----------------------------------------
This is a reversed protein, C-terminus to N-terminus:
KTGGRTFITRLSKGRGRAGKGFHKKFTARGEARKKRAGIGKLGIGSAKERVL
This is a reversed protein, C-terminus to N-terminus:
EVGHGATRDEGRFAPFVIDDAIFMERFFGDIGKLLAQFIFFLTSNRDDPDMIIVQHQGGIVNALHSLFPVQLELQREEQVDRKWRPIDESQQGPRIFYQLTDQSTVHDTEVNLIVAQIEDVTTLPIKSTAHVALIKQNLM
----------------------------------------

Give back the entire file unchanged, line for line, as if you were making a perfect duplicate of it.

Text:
This is a reversed protein, C-terminus to N-terminus:
KTGGRTFITRLSKGRGRAGKGFHKKFTARGEARKKRAGIGKLGIGSAKERVL
This is a reversed protein, C-terminus to N-terminus:
EVGHGATRDEGRFAPFVIDDAIFMERFFGDIGKLLAQFIFFLTSNRDDPDMIIVQHQGGIVNALHSLFPVQLELQREEQVDRKWRPIDESQQGPRIFYQLTDQSTVHDTEVNLIVAQIEDVTTLPIKSTAHVALIKQNLM